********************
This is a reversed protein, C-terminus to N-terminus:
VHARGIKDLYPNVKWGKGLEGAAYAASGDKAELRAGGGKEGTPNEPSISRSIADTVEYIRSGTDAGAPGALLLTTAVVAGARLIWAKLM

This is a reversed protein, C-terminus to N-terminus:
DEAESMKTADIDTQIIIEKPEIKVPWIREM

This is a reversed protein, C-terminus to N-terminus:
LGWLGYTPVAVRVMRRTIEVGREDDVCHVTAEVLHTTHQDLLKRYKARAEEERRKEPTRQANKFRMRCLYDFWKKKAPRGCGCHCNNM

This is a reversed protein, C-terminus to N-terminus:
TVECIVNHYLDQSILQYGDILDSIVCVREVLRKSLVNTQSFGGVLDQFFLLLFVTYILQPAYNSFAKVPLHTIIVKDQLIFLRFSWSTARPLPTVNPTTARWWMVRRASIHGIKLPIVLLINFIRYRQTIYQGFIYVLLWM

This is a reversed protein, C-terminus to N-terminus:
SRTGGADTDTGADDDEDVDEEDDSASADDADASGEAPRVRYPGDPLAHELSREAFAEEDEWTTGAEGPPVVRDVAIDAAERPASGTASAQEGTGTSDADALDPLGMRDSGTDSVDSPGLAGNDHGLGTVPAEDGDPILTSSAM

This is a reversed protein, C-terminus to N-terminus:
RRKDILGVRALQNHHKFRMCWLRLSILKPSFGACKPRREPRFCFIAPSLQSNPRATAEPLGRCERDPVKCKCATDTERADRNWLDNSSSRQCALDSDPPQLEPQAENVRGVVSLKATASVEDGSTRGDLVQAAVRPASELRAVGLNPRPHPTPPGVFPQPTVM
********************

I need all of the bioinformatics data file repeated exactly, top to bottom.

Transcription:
This is a reversed protein, C-terminus to N-terminus:
VHARGIKDLYPNVKWGKGLEGAAYAASGDKAELRAGGGKEGTPNEPSISRSIADTVEYIRSGTDAGAPGALLLTTAVVAGARLIWAKLM

This is a reversed protein, C-terminus to N-terminus:
DEAESMKTADIDTQIIIEKPEIKVPWIREM

This is a reversed protein, C-terminus to N-terminus:
LGWLGYTPVAVRVMRRTIEVGREDDVCHVTAEVLHTTHQDLLKRYKARAEEERRKEPTRQANKFRMRCLYDFWKKKAPRGCGCHCNNM

This is a reversed protein, C-terminus to N-terminus:
TVECIVNHYLDQSILQYGDILDSIVCVREVLRKSLVNTQSFGGVLDQFFLLLFVTYILQPAYNSFAKVPLHTIIVKDQLIFLRFSWSTARPLPTVNPTTARWWMVRRASIHGIKLPIVLLINFIRYRQTIYQGFIYVLLWM

This is a reversed protein, C-terminus to N-terminus:
SRTGGADTDTGADDDEDVDEEDDSASADDADASGEAPRVRYPGDPLAHELSREAFAEEDEWTTGAEGPPVVRDVAIDAAERPASGTASAQEGTGTSDADALDPLGMRDSGTDSVDSPGLAGNDHGLGTVPAEDGDPILTSSAM

This is a reversed protein, C-terminus to N-terminus:
RRKDILGVRALQNHHKFRMCWLRLSILKPSFGACKPRREPRFCFIAPSLQSNPRATAEPLGRCERDPVKCKCATDTERADRNWLDNSSSRQCALDSDPPQLEPQAENVRGVVSLKATASVEDGSTRGDLVQAAVRPASELRAVGLNPRPHPTPPGVFPQPTVM